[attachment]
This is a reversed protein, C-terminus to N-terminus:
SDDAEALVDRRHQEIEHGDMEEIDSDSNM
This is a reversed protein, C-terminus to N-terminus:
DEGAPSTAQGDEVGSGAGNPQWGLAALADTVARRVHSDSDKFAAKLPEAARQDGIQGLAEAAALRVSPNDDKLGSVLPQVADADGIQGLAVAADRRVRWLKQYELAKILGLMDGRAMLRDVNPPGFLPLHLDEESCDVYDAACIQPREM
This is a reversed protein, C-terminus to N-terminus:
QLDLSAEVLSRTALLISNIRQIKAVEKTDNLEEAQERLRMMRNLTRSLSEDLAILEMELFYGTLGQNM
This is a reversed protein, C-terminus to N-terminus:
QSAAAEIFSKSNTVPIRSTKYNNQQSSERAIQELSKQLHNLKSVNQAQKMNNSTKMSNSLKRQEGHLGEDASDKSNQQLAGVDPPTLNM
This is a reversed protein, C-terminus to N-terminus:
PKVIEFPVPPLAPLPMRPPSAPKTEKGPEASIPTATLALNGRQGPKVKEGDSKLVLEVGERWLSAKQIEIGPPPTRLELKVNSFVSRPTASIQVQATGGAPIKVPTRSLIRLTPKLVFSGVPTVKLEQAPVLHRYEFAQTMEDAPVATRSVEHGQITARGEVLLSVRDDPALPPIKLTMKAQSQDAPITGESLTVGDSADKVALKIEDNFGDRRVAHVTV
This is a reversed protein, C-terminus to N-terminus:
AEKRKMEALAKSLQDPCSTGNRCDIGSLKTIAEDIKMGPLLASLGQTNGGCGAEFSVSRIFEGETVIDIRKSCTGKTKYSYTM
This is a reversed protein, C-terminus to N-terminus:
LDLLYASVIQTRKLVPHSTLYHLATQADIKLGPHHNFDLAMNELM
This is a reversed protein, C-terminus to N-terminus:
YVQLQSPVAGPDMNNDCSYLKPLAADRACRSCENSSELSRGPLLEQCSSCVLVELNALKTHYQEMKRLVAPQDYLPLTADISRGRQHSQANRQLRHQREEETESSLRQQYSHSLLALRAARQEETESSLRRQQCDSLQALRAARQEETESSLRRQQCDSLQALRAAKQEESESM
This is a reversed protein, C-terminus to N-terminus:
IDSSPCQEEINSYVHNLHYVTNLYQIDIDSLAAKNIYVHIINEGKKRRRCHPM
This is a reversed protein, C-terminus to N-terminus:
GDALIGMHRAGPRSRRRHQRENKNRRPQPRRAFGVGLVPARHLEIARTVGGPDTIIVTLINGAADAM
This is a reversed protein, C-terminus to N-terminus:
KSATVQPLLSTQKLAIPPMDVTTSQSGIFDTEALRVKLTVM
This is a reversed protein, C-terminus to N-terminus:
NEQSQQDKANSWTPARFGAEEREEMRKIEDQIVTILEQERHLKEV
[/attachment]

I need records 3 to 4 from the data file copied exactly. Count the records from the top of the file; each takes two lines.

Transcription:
This is a reversed protein, C-terminus to N-terminus:
QLDLSAEVLSRTALLISNIRQIKAVEKTDNLEEAQERLRMMRNLTRSLSEDLAILEMELFYGTLGQNM
This is a reversed protein, C-terminus to N-terminus:
QSAAAEIFSKSNTVPIRSTKYNNQQSSERAIQELSKQLHNLKSVNQAQKMNNSTKMSNSLKRQEGHLGEDASDKSNQQLAGVDPPTLNM